Cultured Magazine

Summer 2014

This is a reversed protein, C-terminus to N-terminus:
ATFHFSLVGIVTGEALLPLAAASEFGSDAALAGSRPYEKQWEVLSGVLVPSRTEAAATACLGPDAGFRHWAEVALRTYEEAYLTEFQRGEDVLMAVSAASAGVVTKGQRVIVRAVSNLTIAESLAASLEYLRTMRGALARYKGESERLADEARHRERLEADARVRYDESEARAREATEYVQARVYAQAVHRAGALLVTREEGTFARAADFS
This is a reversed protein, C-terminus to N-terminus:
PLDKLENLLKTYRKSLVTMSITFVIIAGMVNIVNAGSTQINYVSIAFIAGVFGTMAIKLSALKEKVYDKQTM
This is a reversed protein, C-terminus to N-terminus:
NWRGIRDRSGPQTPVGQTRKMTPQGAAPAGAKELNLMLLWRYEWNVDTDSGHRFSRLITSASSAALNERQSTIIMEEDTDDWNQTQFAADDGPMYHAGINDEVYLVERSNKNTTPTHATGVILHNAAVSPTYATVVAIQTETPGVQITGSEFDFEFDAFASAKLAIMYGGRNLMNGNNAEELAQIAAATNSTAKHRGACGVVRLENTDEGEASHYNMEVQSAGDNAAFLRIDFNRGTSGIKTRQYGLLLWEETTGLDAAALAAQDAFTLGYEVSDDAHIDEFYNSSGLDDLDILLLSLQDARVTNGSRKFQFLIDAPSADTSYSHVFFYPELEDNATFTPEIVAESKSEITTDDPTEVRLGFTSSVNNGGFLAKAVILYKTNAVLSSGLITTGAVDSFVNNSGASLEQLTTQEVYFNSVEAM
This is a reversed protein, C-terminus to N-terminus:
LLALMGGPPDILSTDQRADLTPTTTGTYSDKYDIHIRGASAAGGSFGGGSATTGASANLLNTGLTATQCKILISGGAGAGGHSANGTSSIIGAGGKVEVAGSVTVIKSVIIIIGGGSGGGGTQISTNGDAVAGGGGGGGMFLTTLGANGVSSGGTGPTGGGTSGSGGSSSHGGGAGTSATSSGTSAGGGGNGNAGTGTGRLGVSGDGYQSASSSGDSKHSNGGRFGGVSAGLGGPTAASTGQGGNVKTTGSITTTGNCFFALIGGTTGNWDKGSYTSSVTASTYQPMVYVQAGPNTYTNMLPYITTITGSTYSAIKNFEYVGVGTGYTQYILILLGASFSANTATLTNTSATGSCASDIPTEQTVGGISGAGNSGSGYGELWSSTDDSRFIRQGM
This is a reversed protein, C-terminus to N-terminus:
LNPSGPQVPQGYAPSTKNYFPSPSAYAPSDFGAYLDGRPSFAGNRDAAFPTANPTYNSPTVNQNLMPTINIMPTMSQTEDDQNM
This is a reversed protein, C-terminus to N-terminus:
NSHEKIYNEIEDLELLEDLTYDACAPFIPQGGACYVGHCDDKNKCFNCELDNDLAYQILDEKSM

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Rachel Feinstein's studio sits discreetly within a Mylar-sheathed and rolling-gate-shielded Tribeca storefront that once served as a local frame shop. The space within is workaday and white, as most of her work these days is coated with a porce- lain-like veneer of paint. It houses all elements of Fe- instein's hands-on creative process, from research to sketching to molding to full-scale construction in wood, plaster, and, more recently, terra-cotta clay. We met there on a weekday afternoon, when the artist had managed to carve out some time be- tween obsessively overseeing the production of a new series of monumental sculptures at a fabrica- tor's studio in Greenpoint, Brooklyn, and delivering a slat of birthday cupcakes to her daughter's school. It's an exciting time, Feinstein says. She's 42. Her three kids (with husband and fellow artist, John Currin) are getting older and more independent. And the ideas that started to percolate when she was younger are crystallizing and successfully taking form in a new body of work, collectively called "Folly" and on view through September 7 in New York's Madison Square Park. "I definitely think your formation is your child- hood framework and your weird idea of what reality is when you're a kid," Feinstein adds, and hers was set among the gaudy faux-European mansions and overgrown, jungle-like conditions of Miami. Like much of Feinstein's work, these sculptures draw shrewdly from art-historical sources—grace- fully arced Rococo flourishes, Renaissance-era ren- derings of ivied Italian ruins, and the fanciful sets that enhanced and enshrined performances of the Ballets Russes and Commedia dell'arte. Feinstein first conceived the structures—made of aluminum and steel, and ranging from 8 to 26 feet tall—after Marc Jacobs commissioned her to create the back- drop for his Fall 2012 show. Whimsical white cutouts resembling ghostly illustrations came eerily to life as models filed in and out. The pieces were flat but freestanding, fantastical yet, as women marched through them, real. "Folly" will have a similar effect, she says, showing me her hand-drawn, -glued, and -folded paper models for the sculptures. Roughly built so as not to eliminate the presence of Feinstein's deft hand, one sculpture is a ship staked on an extended mass, another a Grimm's-like cabin perched on a steep and craggy cliff. The massive, finished pieces will be etched with Feinstein's sketched lines and marks, pulled precisely from her hand-hewn models. Feinstein keeps extensive files of source im- agery—manila folders packed with printed jpegs and photocopies of artworks and images she mines for inspiration, some of which have been tumbling around her frontal lobe for the better part of two decades. Her work—this new series in- cluded—often mimics the flatness of the images themselves as opposed to the specific volumetric qualities of the artworks they picture. It highlights the role of the intermediary, the flatness of all art reproductions and the ways in which each work is captured and thereby preserved. "I like the idea that it's not real space," Fein- stein says. "It's a strange compression, much like a stage set. But your eye wants to believe it." As for the sources themselves, she adds, "I've always been attracted to the completely dark and sinister, the reality of a fairy tale. It's this really fluffy gold stuff, but on the underbelly, it's all going very badly very quickly. "I like this idea of the romance of decay," she continues. "For years, a starting point in my work was these little porcelain figurines that came out of this place called Nymphenburg. A lot of them would have ruins behind them—a ruined wall or a ruined fountain. I started thinking about why they did that. It looked like it was a civilization that came before them. And I got into the idea that these people were living these grandiose lives, but they too were think- ing about the great people before them and how they had lived their lives and how they had decayed and their civilization had crumbled. And that one day, their own civilization will be long gone. As will ours. It's this layering of history. "And I love that. Really, I do. I love the way that looks," concludes Feinstein. "And so that's how 'Folly' came about. I just wanted to see these empty ruined stage sets in the middle of Madison Square Park." 92 CULTURED URBAN DECAY Rachel Feinstein talks "Folly," fantasy and mining the past. BY RACHEL WOLFF PORTRAIT BY JESSE DAVID HARRIS

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